HCPH has collaborated with Three Rivers from the beginning of this project. Initial interest in working on healthier concessions came from Three Rivers and HCPH's participation in the Nutrition, Obesity, & Physical Activity workgroup of the Community Health Improvement Partnership (CHIP), a collaborative body that consists of HCPH and 40+ community organizations such as clinics, hospitals, health plans, schools, and social service agencies.
The goal of this initiative is to increase the availability of healthy food and beverages at Three Rivers cafés and concessions. The objectives of this initiative are to adopt and implement healthy nutrition standards for Three Rivers, and ensure that 50 percent of food and 50 percent of beverages offered to the public meet the Three Rivers nutrition standards.
The main steps taken by HCPH and Three Rivers to implement this initiative include:
Creating Three Rivers nutrition standards. We identified the need for a uniform nutrition standard to be applied across the Three Rivers park system. HCPH staff, in conjunction with executive park management, reviewed several best practice nutrition standards: the Dietary Guidelines for Americans, USDA All Foods Sold in Schools” Smart Snacks in Schools standards, and National Recreation and Park Association Commit to Health, Healthy Eating and Physical Activity (HEPA). The Three Rivers nutrition standards were a composite of these nutrition standards to address its youth and adult visitors. The standards require that foods and beverages in Three Rivers cafes and concessions meet specific thresholds for calories, total fat, saturated fat, added sugars, and sodium. In addition to specific nutrient thresholds, the standards direct Three Rivers food venues to provide at least one fruit or non-fried vegetable option, and to serve whole grain-rich products (e.g., whole wheat bread, popcorn, oatmeal). The nutrition standards dictate that at least 50 percent of foods and 50 percent of beverages meet the prescribed nutrition criteria.
Conducting food and beverage inventories of items offered in each of the concessions. Two HCPH staff dietitians visited each venue and conducted a visual inventory of products as well as reviewed a report of foods and beverages purchased and sold for the previous year. In-depth interviews were held with staff to determine key characteristics of customers, solicit staff input, and gather sales data.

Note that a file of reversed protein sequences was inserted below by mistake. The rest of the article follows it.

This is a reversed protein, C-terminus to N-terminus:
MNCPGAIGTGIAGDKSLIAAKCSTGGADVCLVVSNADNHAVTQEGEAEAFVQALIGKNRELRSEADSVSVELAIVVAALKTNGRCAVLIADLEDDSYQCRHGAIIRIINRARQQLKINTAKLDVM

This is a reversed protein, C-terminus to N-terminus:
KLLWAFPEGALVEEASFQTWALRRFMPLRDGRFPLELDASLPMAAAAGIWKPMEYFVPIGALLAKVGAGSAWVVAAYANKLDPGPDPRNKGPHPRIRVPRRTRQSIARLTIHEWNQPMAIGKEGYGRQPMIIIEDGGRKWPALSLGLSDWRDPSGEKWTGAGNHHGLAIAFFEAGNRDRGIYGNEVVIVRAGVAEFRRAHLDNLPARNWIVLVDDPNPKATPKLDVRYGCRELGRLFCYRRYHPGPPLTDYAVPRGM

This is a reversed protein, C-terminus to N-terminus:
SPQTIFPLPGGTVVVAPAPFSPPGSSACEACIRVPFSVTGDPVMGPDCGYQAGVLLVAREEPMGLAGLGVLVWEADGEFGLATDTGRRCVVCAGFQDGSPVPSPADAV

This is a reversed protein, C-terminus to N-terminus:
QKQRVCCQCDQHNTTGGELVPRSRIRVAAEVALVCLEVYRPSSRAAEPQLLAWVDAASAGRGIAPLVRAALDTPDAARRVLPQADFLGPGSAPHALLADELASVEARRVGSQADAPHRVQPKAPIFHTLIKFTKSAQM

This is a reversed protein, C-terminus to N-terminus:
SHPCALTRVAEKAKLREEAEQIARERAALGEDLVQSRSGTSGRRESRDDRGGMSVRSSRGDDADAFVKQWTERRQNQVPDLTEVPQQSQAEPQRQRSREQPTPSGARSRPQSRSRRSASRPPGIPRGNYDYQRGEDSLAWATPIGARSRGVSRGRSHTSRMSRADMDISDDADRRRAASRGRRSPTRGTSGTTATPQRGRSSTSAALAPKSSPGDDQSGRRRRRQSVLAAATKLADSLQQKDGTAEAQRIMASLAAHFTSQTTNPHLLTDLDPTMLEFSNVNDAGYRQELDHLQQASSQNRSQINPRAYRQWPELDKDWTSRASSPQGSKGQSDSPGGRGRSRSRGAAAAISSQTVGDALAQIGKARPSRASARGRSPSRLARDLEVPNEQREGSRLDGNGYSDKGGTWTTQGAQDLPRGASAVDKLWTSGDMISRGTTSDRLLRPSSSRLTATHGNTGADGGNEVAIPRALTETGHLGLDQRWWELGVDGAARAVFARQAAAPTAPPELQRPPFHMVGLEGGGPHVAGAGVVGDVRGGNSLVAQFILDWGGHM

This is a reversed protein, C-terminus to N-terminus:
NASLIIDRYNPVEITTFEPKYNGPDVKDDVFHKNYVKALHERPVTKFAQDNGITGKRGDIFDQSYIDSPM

Conducting a nutrient analysis of all prepared and packaged products to determine compliance with the adopted nutrition standards. We used nutrition analysis software to calculate the nutrient and calorie content of each food and beverage. Portion size of made from scratch” foods as well as portioned semi-prepped foods, such as French fries, were often double that of a standard portion. Very few foods or beverages offered for sale met the nutrition standard. As a result, no venues in the baseline review met the healthy food threshold, and only two met the threshold for healthy beverages.
Identifying acceptable alternatives and/or developing recipe modifications for nutrient- poor foods and beverages. HCPH staff dietitians conducted extensive research to identify healthier prepackaged alternatives, including meeting with food manufacturers and distributors and searching online databases. This allowed for the development of a list of prepackaged foods that met the standards, which we distributed to all park managers and staff. This reference list reduced the amount of park staff time spent on researching healthier products to order and reduced the margin of error, as well as increased the consistency of healthier products available to park visitors. Staff dietitians worked with park staff to modify made from scratch” recipes by substituting healthier ingredients lower in fat, sugar, and sodium. Many modifications involved reducing portion sizes, so the product would be closer to standard portion sizes.
Conducting taste test events of healthier foods and beverages for staff buy-in. HCPH staff partnered with several food and beverage distributors to provide healthier products for two taste tests for park staff. Feedback was gathered from staff on the acceptability of each product, as well as their opinions about customer purchasing behavior.
Negotiating with food and beverage distributors to procure desired healthier alternatives. Several meetings and conference calls were held with distributors to source healthier foods for individual parks.
Working with park district food and beverage contract managers to insert language around healthier options into request for proposals (RFPs) and vendor contracts.
Educating park staff on product placement techniques to increase customer-purchasing behavior of healthier products. Information on product placement was discussed with park staff and presented at several park manager meetings.
Developing a marketing plan in conjunction with park staff to promote the availability of healthier foods and beverages.
Conducting surveys to solicit customer feedback regarding satisfaction with healthier concession items.